March 19, 2015
The Atlantic Council’s third annual Cyber 9/12 Student Challenge was held on March 13-14 in Washington, DC.  Twenty teams competed to offer their best national-security policy prescriptions for combating increasing cyber conflict.  Student competitors came from Arizona State University, Brown University, Columbia University, Harvard Law School, the Massachusetts Institute for Technology, National Defense University and many more.  


The Atlantic Council’s third annual Cyber 9/12 Student Challenge was held on March 13-14 in Washington, DC.  Twenty teams competed to offer their best national-security policy prescriptions for combating evolving cyber conflict scenario.  Student competitors came from Arizona State University, Brown University, Columbia University, Harvard Law School, the Massachusetts Institute for Technology, National Defense University and many more.  

This year’s winner was BrownSecure from Brown University, coached by John Savage and the only team of undergraduates in the final round. A team from Columbia University’s School of International and Public Affairs (coached by Martin Libicki) came second, followed by a team from Johns Hopkins University’s School of Advanced International Studies (coached by Jason Healey).  Rounding out the top four finalists was an Air Force team (coached by a former two-time competitor, Col “Dollar” Bill Young) from the Air Command and Staff College.

The competition was made possible by the support of the Hewlett Foundation, Symantec, and Columbia School of International and Public Affairs. Delta Risk assisted the Cyber Statecraft Initiative in developing the competition scenario, and CrowdStrike provided prizes for the finalist teams. The venue for the competition was provided by the American University’s Washington College of Law and School of International Service. Additionally, Baker & McKenzie LLP generously hosted an evening reception and awards ceremony in their offices overlooking the White House and the National Mall, providing the participants a unique opportunity to engage with the judges and observers in the heart of Washington. 

The Cyber 9/12 Student Challenge remains the only major student competition devoted to national security policy recommendations for responses during a major cyber incident. It engages students with a group of senior-level cybersecurity practitioners acting as judges, representing various sectors including government, finance, telecom, and the press.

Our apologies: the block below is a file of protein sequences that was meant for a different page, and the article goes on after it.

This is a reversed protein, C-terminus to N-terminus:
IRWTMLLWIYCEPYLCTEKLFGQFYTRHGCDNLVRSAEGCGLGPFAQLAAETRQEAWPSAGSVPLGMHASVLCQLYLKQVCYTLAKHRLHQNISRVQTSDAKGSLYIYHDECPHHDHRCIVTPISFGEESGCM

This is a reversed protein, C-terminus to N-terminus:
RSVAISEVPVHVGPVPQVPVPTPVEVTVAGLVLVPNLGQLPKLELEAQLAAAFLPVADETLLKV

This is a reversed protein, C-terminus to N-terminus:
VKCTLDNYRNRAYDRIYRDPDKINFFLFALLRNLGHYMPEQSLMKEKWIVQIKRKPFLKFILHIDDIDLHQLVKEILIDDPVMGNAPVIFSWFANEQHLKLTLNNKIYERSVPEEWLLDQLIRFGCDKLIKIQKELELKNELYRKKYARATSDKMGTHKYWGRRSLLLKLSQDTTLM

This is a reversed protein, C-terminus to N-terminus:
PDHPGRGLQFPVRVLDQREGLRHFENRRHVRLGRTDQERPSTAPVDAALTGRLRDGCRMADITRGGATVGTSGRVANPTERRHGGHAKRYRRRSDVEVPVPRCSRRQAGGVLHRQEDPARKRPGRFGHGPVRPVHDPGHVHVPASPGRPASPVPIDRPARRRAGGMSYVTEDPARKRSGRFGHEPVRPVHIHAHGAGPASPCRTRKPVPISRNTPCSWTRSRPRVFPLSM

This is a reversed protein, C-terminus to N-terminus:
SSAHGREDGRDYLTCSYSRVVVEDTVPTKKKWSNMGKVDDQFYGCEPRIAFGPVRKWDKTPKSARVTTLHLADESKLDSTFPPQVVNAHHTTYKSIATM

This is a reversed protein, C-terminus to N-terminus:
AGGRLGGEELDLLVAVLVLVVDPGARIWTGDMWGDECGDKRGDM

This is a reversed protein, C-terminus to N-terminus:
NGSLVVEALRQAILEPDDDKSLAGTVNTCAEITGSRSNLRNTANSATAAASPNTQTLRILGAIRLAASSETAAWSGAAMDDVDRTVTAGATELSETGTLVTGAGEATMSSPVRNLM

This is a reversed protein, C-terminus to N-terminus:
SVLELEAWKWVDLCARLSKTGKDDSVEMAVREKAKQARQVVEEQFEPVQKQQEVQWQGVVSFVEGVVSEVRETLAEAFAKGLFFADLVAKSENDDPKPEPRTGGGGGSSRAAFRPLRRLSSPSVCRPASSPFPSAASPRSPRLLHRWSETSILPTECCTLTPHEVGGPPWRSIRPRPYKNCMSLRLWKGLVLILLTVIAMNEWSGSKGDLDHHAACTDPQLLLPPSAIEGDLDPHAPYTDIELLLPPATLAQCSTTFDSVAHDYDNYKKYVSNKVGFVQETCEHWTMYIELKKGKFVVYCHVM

Part interactive learning experience and part competitive scenario exercise, the Cyber 9/12 Student Challenge gives students interested in cyber conflict policy an opportunity to interact with expert mentors, judges, and cyber professionals while developing valuable skills in policy analysis and presentation. 

This year, judges included David Sanger, the New York Times’ Chief Washington Correspondent; Dmitri Alperovitch, Cofounder and CTO at CrowdStrike; Rosemary Wenchel, ‎Deputy Assistant Secretary at the Department of Homeland Security; Bobbie Stempfley, Director of Cybersecurity Implementation at MITRE Corporation; Neal Pollard, Director of Forensic Technology Solutions at PricewaterhouseCoopers; Cheri McGuire, Vice President of Global Government Affairs and Cybersecurity Policy at Symantec; John Nicholson, First Secretary of Cyber Policy at the British Embassy; and Laura Crespo, from the Swiss Federal Department of Foreign Affairs, among other prominent cybersecurity experts.

Student competitors were also able to engage in question-and-answer sessions with world-class cyber experts like General Mike Hayden (ret), the former director of both the Central Intelligence Agency and National Security Association, and Chris Painter, America’s top cyber diplomat. Tom Parker from FusionX, a firm specializing in simulating realistic cyberattacks for its clients, engaged the participants in a mock computer network exploitation exercise, demonstrating methods commonly utilized by real-world cyber adversaries to compromise governments and private companies. The event also hosted a career panel of young cybersecurity professionals advising the students as they plan their future careers.

In addition to the event in Washington, DC, the competition will, for the first time, also take place in Geneva, Switzerland on April 22-23, 2015. The event is organized in collaboration with the Geneva Center for Security Policy, gathering eighteen teams from across Europe and the United States.

RELATED CONTENT